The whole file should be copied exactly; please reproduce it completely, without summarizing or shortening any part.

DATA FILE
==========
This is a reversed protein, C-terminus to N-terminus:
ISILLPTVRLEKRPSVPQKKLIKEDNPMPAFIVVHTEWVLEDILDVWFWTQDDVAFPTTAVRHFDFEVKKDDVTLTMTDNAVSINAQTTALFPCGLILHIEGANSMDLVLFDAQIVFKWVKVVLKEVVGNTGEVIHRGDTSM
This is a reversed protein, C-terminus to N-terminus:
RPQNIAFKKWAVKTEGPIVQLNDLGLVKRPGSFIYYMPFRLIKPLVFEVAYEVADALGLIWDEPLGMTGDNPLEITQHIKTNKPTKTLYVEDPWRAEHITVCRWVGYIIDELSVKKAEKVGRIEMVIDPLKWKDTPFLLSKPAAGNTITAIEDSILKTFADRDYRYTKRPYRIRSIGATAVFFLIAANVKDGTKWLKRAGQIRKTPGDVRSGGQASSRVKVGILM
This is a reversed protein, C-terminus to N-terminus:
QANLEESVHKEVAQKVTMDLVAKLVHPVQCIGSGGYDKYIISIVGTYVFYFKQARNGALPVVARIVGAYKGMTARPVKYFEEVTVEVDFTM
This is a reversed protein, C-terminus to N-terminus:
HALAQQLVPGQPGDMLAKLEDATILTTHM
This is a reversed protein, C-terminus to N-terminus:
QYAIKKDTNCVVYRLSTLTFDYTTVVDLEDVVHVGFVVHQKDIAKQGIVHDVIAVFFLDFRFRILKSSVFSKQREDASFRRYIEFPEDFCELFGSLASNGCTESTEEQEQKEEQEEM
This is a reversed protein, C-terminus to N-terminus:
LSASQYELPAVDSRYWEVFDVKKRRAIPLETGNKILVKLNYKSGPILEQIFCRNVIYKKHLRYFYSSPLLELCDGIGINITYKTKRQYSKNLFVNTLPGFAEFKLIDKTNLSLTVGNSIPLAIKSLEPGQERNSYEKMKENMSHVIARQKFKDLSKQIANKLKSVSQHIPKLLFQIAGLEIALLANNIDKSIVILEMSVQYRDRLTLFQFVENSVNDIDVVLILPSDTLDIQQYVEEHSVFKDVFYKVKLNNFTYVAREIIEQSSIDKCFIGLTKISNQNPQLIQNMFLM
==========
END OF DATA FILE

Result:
This is a reversed protein, C-terminus to N-terminus:
ISILLPTVRLEKRPSVPQKKLIKEDNPMPAFIVVHTEWVLEDILDVWFWTQDDVAFPTTAVRHFDFEVKKDDVTLTMTDNAVSINAQTTALFPCGLILHIEGANSMDLVLFDAQIVFKWVKVVLKEVVGNTGEVIHRGDTSM
This is a reversed protein, C-terminus to N-terminus:
RPQNIAFKKWAVKTEGPIVQLNDLGLVKRPGSFIYYMPFRLIKPLVFEVAYEVADALGLIWDEPLGMTGDNPLEITQHIKTNKPTKTLYVEDPWRAEHITVCRWVGYIIDELSVKKAEKVGRIEMVIDPLKWKDTPFLLSKPAAGNTITAIEDSILKTFADRDYRYTKRPYRIRSIGATAVFFLIAANVKDGTKWLKRAGQIRKTPGDVRSGGQASSRVKVGILM
This is a reversed protein, C-terminus to N-terminus:
QANLEESVHKEVAQKVTMDLVAKLVHPVQCIGSGGYDKYIISIVGTYVFYFKQARNGALPVVARIVGAYKGMTARPVKYFEEVTVEVDFTM
This is a reversed protein, C-terminus to N-terminus:
HALAQQLVPGQPGDMLAKLEDATILTTHM
This is a reversed protein, C-terminus to N-terminus:
QYAIKKDTNCVVYRLSTLTFDYTTVVDLEDVVHVGFVVHQKDIAKQGIVHDVIAVFFLDFRFRILKSSVFSKQREDASFRRYIEFPEDFCELFGSLASNGCTESTEEQEQKEEQEEM
This is a reversed protein, C-terminus to N-terminus:
LSASQYELPAVDSRYWEVFDVKKRRAIPLETGNKILVKLNYKSGPILEQIFCRNVIYKKHLRYFYSSPLLELCDGIGINITYKTKRQYSKNLFVNTLPGFAEFKLIDKTNLSLTVGNSIPLAIKSLEPGQERNSYEKMKENMSHVIARQKFKDLSKQIANKLKSVSQHIPKLLFQIAGLEIALLANNIDKSIVILEMSVQYRDRLTLFQFVENSVNDIDVVLILPSDTLDIQQYVEEHSVFKDVFYKVKLNNFTYVAREIIEQSSIDKCFIGLTKISNQNPQLIQNMFLM